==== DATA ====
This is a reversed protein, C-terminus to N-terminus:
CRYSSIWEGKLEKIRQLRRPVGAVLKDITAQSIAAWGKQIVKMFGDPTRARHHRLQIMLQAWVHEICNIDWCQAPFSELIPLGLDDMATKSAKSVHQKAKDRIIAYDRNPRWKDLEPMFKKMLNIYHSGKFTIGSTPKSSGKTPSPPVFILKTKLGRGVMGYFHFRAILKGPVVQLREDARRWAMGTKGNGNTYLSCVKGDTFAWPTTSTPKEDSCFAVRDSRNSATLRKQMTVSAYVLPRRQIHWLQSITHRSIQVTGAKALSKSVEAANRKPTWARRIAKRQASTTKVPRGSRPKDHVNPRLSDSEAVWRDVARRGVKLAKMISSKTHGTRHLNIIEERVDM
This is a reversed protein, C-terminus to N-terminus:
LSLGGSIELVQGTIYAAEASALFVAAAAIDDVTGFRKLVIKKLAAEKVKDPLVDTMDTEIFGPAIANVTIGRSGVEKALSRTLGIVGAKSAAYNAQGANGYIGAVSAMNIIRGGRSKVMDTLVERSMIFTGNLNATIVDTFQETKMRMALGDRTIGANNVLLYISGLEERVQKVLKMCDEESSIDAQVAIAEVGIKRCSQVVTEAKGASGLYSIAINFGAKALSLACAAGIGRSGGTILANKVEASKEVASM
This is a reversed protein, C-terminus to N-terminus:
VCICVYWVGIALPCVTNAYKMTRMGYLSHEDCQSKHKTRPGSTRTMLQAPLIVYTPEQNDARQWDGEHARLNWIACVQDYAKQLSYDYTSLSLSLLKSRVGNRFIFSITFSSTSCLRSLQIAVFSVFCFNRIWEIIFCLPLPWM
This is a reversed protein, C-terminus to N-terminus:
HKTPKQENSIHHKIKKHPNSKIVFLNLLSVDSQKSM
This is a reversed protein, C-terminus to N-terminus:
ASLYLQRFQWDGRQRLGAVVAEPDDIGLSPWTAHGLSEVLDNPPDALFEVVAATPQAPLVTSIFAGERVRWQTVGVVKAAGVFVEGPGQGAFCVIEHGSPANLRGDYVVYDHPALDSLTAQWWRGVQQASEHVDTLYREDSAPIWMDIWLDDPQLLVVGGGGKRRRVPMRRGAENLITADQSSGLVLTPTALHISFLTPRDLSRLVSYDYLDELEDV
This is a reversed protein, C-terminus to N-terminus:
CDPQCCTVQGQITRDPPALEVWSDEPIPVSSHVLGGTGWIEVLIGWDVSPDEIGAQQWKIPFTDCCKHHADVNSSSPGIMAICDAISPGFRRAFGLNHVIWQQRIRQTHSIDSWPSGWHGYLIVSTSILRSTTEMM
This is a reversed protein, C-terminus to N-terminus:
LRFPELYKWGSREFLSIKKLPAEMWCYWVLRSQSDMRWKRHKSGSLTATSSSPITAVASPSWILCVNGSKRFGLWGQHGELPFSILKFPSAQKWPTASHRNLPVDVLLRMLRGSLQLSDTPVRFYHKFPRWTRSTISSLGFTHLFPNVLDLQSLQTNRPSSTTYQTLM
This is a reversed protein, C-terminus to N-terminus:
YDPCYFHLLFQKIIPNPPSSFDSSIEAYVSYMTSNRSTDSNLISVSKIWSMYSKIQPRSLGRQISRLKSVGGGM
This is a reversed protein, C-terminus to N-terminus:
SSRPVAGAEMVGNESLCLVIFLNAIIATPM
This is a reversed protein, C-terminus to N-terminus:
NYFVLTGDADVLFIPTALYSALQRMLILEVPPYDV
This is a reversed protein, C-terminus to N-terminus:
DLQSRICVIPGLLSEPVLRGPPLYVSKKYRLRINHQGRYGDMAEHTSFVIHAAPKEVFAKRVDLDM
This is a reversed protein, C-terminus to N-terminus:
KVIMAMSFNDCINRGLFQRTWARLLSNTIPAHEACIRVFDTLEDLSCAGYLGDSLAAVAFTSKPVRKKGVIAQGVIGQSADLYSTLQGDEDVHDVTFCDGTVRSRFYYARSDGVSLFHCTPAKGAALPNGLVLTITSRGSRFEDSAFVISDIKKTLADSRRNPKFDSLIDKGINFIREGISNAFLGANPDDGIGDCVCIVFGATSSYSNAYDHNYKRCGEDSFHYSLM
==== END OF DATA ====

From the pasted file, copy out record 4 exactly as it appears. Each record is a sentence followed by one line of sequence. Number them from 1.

This is a reversed protein, C-terminus to N-terminus:
HKTPKQENSIHHKIKKHPNSKIVFLNLLSVDSQKSM